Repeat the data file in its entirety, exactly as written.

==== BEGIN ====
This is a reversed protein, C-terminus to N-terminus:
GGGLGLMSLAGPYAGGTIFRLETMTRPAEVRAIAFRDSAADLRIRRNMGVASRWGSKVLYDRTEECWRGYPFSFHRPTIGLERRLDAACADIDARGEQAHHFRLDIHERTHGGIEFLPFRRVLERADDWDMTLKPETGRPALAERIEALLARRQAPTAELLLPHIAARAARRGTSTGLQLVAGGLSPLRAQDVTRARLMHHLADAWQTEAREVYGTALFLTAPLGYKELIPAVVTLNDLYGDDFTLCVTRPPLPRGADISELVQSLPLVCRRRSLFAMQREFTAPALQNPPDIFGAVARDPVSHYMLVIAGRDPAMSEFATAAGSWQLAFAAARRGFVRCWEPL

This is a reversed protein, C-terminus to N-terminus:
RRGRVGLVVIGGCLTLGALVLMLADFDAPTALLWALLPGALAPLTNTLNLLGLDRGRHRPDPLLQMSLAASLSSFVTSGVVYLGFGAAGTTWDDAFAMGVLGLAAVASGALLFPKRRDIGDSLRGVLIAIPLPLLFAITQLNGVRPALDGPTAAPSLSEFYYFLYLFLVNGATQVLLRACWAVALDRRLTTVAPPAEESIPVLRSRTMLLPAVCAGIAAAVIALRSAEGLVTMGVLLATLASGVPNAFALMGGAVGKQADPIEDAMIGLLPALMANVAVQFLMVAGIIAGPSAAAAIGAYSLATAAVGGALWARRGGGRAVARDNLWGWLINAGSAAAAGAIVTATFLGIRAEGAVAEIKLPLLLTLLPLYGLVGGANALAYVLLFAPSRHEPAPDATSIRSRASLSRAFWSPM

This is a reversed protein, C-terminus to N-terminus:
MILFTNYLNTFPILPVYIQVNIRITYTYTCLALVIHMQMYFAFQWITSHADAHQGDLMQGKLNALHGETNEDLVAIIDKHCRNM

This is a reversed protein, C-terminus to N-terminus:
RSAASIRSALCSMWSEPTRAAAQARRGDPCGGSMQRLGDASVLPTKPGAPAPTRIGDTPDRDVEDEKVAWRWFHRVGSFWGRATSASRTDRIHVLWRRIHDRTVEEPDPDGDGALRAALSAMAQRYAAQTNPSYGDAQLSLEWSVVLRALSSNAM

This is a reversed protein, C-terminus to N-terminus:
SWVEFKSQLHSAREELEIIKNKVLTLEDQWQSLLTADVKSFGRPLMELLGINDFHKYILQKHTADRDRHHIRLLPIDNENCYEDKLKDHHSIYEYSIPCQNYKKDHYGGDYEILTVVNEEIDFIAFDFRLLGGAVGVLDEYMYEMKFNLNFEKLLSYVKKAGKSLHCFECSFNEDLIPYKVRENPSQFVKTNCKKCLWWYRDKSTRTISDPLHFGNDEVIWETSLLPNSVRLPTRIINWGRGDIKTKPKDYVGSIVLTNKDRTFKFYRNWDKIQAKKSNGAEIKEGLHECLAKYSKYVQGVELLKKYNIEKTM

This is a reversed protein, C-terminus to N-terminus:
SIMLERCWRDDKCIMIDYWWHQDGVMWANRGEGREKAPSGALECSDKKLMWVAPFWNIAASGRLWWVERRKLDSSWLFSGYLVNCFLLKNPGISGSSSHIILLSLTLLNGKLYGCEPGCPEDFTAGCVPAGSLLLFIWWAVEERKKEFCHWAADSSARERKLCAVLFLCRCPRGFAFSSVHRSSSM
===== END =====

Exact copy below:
This is a reversed protein, C-terminus to N-terminus:
GGGLGLMSLAGPYAGGTIFRLETMTRPAEVRAIAFRDSAADLRIRRNMGVASRWGSKVLYDRTEECWRGYPFSFHRPTIGLERRLDAACADIDARGEQAHHFRLDIHERTHGGIEFLPFRRVLERADDWDMTLKPETGRPALAERIEALLARRQAPTAELLLPHIAARAARRGTSTGLQLVAGGLSPLRAQDVTRARLMHHLADAWQTEAREVYGTALFLTAPLGYKELIPAVVTLNDLYGDDFTLCVTRPPLPRGADISELVQSLPLVCRRRSLFAMQREFTAPALQNPPDIFGAVARDPVSHYMLVIAGRDPAMSEFATAAGSWQLAFAAARRGFVRCWEPL

This is a reversed protein, C-terminus to N-terminus:
RRGRVGLVVIGGCLTLGALVLMLADFDAPTALLWALLPGALAPLTNTLNLLGLDRGRHRPDPLLQMSLAASLSSFVTSGVVYLGFGAAGTTWDDAFAMGVLGLAAVASGALLFPKRRDIGDSLRGVLIAIPLPLLFAITQLNGVRPALDGPTAAPSLSEFYYFLYLFLVNGATQVLLRACWAVALDRRLTTVAPPAEESIPVLRSRTMLLPAVCAGIAAAVIALRSAEGLVTMGVLLATLASGVPNAFALMGGAVGKQADPIEDAMIGLLPALMANVAVQFLMVAGIIAGPSAAAAIGAYSLATAAVGGALWARRGGGRAVARDNLWGWLINAGSAAAAGAIVTATFLGIRAEGAVAEIKLPLLLTLLPLYGLVGGANALAYVLLFAPSRHEPAPDATSIRSRASLSRAFWSPM

This is a reversed protein, C-terminus to N-terminus:
MILFTNYLNTFPILPVYIQVNIRITYTYTCLALVIHMQMYFAFQWITSHADAHQGDLMQGKLNALHGETNEDLVAIIDKHCRNM

This is a reversed protein, C-terminus to N-terminus:
RSAASIRSALCSMWSEPTRAAAQARRGDPCGGSMQRLGDASVLPTKPGAPAPTRIGDTPDRDVEDEKVAWRWFHRVGSFWGRATSASRTDRIHVLWRRIHDRTVEEPDPDGDGALRAALSAMAQRYAAQTNPSYGDAQLSLEWSVVLRALSSNAM

This is a reversed protein, C-terminus to N-terminus:
SWVEFKSQLHSAREELEIIKNKVLTLEDQWQSLLTADVKSFGRPLMELLGINDFHKYILQKHTADRDRHHIRLLPIDNENCYEDKLKDHHSIYEYSIPCQNYKKDHYGGDYEILTVVNEEIDFIAFDFRLLGGAVGVLDEYMYEMKFNLNFEKLLSYVKKAGKSLHCFECSFNEDLIPYKVRENPSQFVKTNCKKCLWWYRDKSTRTISDPLHFGNDEVIWETSLLPNSVRLPTRIINWGRGDIKTKPKDYVGSIVLTNKDRTFKFYRNWDKIQAKKSNGAEIKEGLHECLAKYSKYVQGVELLKKYNIEKTM

This is a reversed protein, C-terminus to N-terminus:
SIMLERCWRDDKCIMIDYWWHQDGVMWANRGEGREKAPSGALECSDKKLMWVAPFWNIAASGRLWWVERRKLDSSWLFSGYLVNCFLLKNPGISGSSSHIILLSLTLLNGKLYGCEPGCPEDFTAGCVPAGSLLLFIWWAVEERKKEFCHWAADSSARERKLCAVLFLCRCPRGFAFSSVHRSSSM